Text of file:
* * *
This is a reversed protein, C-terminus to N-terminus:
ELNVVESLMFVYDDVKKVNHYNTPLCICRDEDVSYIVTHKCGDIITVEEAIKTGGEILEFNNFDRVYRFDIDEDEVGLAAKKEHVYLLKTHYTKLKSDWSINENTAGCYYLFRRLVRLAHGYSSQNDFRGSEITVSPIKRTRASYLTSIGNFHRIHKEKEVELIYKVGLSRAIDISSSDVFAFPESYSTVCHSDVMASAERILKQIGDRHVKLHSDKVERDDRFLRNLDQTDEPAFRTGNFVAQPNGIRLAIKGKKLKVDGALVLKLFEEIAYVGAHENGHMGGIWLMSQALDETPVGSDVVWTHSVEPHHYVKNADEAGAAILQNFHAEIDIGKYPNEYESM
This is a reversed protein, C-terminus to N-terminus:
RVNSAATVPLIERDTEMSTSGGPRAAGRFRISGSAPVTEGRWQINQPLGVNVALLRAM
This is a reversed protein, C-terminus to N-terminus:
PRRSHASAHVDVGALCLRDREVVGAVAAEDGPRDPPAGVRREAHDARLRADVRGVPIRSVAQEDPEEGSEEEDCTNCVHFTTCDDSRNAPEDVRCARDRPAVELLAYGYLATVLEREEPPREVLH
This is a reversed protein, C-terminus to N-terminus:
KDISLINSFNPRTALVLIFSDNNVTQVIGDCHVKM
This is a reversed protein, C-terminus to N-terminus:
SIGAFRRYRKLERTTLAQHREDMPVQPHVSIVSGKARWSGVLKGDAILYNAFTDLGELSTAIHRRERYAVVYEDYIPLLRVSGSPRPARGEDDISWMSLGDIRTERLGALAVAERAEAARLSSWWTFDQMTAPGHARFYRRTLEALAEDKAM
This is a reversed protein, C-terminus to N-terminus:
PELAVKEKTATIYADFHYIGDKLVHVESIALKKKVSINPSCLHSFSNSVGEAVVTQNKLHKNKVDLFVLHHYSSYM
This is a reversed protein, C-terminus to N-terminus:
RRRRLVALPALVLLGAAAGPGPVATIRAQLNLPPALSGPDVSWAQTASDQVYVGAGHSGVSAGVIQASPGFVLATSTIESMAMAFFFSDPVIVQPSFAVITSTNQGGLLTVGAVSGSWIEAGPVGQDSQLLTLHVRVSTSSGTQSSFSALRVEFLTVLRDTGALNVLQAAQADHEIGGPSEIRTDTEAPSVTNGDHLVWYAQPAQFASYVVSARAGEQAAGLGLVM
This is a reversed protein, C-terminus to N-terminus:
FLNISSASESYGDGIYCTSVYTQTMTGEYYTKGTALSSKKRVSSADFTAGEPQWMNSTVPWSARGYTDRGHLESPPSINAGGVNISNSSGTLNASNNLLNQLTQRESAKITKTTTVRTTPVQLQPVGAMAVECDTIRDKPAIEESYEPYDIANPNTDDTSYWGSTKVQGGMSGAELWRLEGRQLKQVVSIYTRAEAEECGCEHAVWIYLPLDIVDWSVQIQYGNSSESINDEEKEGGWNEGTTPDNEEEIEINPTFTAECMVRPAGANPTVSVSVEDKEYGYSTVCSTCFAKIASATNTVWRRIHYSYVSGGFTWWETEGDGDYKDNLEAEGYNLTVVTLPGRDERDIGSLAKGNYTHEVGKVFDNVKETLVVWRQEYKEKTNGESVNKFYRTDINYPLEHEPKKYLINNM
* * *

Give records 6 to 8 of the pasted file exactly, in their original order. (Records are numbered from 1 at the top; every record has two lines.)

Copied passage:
This is a reversed protein, C-terminus to N-terminus:
PELAVKEKTATIYADFHYIGDKLVHVESIALKKKVSINPSCLHSFSNSVGEAVVTQNKLHKNKVDLFVLHHYSSYM
This is a reversed protein, C-terminus to N-terminus:
RRRRLVALPALVLLGAAAGPGPVATIRAQLNLPPALSGPDVSWAQTASDQVYVGAGHSGVSAGVIQASPGFVLATSTIESMAMAFFFSDPVIVQPSFAVITSTNQGGLLTVGAVSGSWIEAGPVGQDSQLLTLHVRVSTSSGTQSSFSALRVEFLTVLRDTGALNVLQAAQADHEIGGPSEIRTDTEAPSVTNGDHLVWYAQPAQFASYVVSARAGEQAAGLGLVM
This is a reversed protein, C-terminus to N-terminus:
FLNISSASESYGDGIYCTSVYTQTMTGEYYTKGTALSSKKRVSSADFTAGEPQWMNSTVPWSARGYTDRGHLESPPSINAGGVNISNSSGTLNASNNLLNQLTQRESAKITKTTTVRTTPVQLQPVGAMAVECDTIRDKPAIEESYEPYDIANPNTDDTSYWGSTKVQGGMSGAELWRLEGRQLKQVVSIYTRAEAEECGCEHAVWIYLPLDIVDWSVQIQYGNSSESINDEEKEGGWNEGTTPDNEEEIEINPTFTAECMVRPAGANPTVSVSVEDKEYGYSTVCSTCFAKIASATNTVWRRIHYSYVSGGFTWWETEGDGDYKDNLEAEGYNLTVVTLPGRDERDIGSLAKGNYTHEVGKVFDNVKETLVVWRQEYKEKTNGESVNKFYRTDINYPLEHEPKKYLINNM